My robe was clinging to my sweating chest so I pulled on it to create some airflow, which didn’t help much.
Brian nudged my shoulder. “Prior Lake, buddy. Come on.”
Dougie was our manager at the bowling alley. He mostly worked evening shifts and spent most of his daytime hours on his boat on Prior Lake. He always had various cocktail waitresses and bartenders out there with him, and he really knew how to foster a good time. I nodded. “Let’s go.”
Brian laughed. “That’s what I’m talking about.”
Looking back on it now, it is creepy how happy Brian was in that moment considering he was only a few hours from death.
As for me, I had failed the easiest class in public school history: Beginner’s Weightlifting. A course created for dumb jocks to keep their grades high enough to play. A course meant to inflate the school’s overall GPA so they could qualify for government funding. Students were supposed to get As.
But I failed.
And now there was no way I would graduate. At that moment, as Brian and I were driving to Prior Lake, I was swelling with self-pity.
“What are you going to do,” Brian asked.
“I don’t know,” I said, looking out the window in a sad daze. “You know what really ticks me off is that I had to come up with $100 for that stupid class. Now I’m gonna fail AND I’m out $100.”
“Yeah, but that was your fault.”
He was right. It was my fault. You see, the weight room was trying to raise $1000 so they could install mirrors along the walls of the weight room (so all the adolescent optimists could admire their muscle bulges as they struck melodramatic poses). In an effort to raise mirror-money the teacher required students to sell King Sized Reese’s Peanut Butter Cups. Each of us received 1 box of 100 candy bars. They were $1 each.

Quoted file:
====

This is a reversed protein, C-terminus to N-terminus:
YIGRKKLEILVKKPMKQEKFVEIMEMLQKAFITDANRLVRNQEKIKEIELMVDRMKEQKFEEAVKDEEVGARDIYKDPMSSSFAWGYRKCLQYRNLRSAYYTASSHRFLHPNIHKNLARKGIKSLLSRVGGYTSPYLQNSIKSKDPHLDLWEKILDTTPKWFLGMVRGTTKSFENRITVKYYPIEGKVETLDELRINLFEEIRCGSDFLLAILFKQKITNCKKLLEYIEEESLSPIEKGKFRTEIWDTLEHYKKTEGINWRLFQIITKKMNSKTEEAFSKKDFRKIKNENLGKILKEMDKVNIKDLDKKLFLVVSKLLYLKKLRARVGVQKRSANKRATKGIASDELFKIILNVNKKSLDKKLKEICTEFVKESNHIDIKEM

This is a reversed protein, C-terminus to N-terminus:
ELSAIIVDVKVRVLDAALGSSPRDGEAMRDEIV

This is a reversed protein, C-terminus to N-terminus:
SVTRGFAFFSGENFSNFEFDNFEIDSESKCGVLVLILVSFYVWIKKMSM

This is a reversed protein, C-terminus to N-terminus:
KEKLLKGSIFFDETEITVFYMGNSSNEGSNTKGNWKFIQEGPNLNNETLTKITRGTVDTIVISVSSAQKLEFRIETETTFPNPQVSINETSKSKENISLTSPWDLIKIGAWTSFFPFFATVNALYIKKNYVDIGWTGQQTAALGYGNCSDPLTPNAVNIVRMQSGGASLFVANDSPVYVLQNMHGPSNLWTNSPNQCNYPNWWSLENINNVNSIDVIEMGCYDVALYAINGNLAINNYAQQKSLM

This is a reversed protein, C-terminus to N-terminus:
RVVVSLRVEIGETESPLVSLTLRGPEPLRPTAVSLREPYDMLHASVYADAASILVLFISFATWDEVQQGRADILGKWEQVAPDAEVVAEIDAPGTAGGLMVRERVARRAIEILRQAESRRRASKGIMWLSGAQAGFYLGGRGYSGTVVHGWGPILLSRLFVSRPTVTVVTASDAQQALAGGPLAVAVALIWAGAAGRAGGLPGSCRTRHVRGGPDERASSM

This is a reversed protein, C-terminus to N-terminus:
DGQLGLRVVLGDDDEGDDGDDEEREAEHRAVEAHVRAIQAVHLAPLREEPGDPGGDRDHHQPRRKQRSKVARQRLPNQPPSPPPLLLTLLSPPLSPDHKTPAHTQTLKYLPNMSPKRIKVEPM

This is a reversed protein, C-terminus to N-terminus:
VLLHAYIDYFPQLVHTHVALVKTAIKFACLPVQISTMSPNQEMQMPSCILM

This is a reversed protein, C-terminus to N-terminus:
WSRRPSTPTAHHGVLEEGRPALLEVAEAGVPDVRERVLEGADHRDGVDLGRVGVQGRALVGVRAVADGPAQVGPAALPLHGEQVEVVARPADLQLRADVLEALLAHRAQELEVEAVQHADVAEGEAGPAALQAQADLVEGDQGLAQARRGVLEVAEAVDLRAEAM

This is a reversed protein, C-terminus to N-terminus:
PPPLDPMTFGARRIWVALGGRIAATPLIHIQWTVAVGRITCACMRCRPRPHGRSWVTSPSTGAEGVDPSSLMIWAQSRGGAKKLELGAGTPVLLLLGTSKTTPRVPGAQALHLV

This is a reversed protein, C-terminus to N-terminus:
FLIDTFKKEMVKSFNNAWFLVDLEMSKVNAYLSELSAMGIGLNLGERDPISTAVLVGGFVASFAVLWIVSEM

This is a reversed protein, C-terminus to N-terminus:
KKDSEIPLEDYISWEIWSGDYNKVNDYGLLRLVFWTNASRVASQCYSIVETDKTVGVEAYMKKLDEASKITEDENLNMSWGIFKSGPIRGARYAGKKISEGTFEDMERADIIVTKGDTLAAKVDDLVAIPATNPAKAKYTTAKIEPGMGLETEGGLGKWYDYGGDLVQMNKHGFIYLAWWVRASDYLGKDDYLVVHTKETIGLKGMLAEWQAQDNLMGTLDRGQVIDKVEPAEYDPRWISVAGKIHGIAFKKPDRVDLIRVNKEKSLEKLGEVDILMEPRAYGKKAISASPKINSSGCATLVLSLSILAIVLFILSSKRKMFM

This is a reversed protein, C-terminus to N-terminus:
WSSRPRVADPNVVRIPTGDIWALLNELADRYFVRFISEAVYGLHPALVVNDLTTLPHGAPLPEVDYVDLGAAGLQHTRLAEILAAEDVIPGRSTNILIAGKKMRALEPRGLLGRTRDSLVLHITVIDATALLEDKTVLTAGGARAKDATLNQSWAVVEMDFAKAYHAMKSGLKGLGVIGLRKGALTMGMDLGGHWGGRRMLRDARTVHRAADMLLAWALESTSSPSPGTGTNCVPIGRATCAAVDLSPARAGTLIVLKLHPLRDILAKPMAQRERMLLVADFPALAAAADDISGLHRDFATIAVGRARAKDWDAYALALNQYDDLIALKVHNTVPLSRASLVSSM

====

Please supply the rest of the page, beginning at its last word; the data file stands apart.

That was back in January (1992), the coldest month in the history of Minnesota. I put the box of candy bars on the seat of my truck and, in about 7 minutes, they were all frozen solid. Now here’s an important truth: there are few things in this world that taste better than frozen Reese’s Peanut Butter Cups. They’re incredible!
Over the first couple weeks of January, I ate the WHOLE BOX! 100 Bars! 400 CUPS! So that’s why I had to come up with $100: to pay for the candy bars that I ate (all for a weightlifting class that I ultimately failed). In case the absurdity isn’t obvious here, I had totally gorged myself with CANDY BARS that I was supposed to be selling for my FITNESS CLASS!
“Whoah! Look at all the people,” Brian said as he parked his car at the Prior Lake Public Beach. We got out of the car and walked to the shore, looking out over the massive lake for any sign of Dougie and his boat.
With our hands above our eyes to block the sunlight we scanned the lake. “He usually doesn’t come over to the public beach side of the lake,” I said.
“Yeah, but… wait. Is that him over by the white mansion?”
We both stared intently at a speck of a boat on the other side of the lake. I said, “Yeah! That’s him!” His boat was a unique baby blue color.
“Doug! Doug!” Brian shouted.
“What are you doing? There is no way in he’s going to hear you.”
“What do you propose?”
“I think we’re out of luck.”
“Damn. It’s such a perfect day to water-ski.”
Brian got this devious look on his face. “We could swim across.”
I huffed. “Yeah right.”
“You don’t think we could do it?”
I pointed to myself. “I could do it, I don’t think you could though.”
Brian looked out over the lake a moment, then looked back at me. “Wanna try it?”
I gave a quick glance across at Doug’s little blue boat. I flicked some sand with my sandal as I calculated the distance. I had failed Beginner’s Weightlifting — I had nothing to lose. With an angst-laden shrug, I said, “Fuck it. Let’s do it.”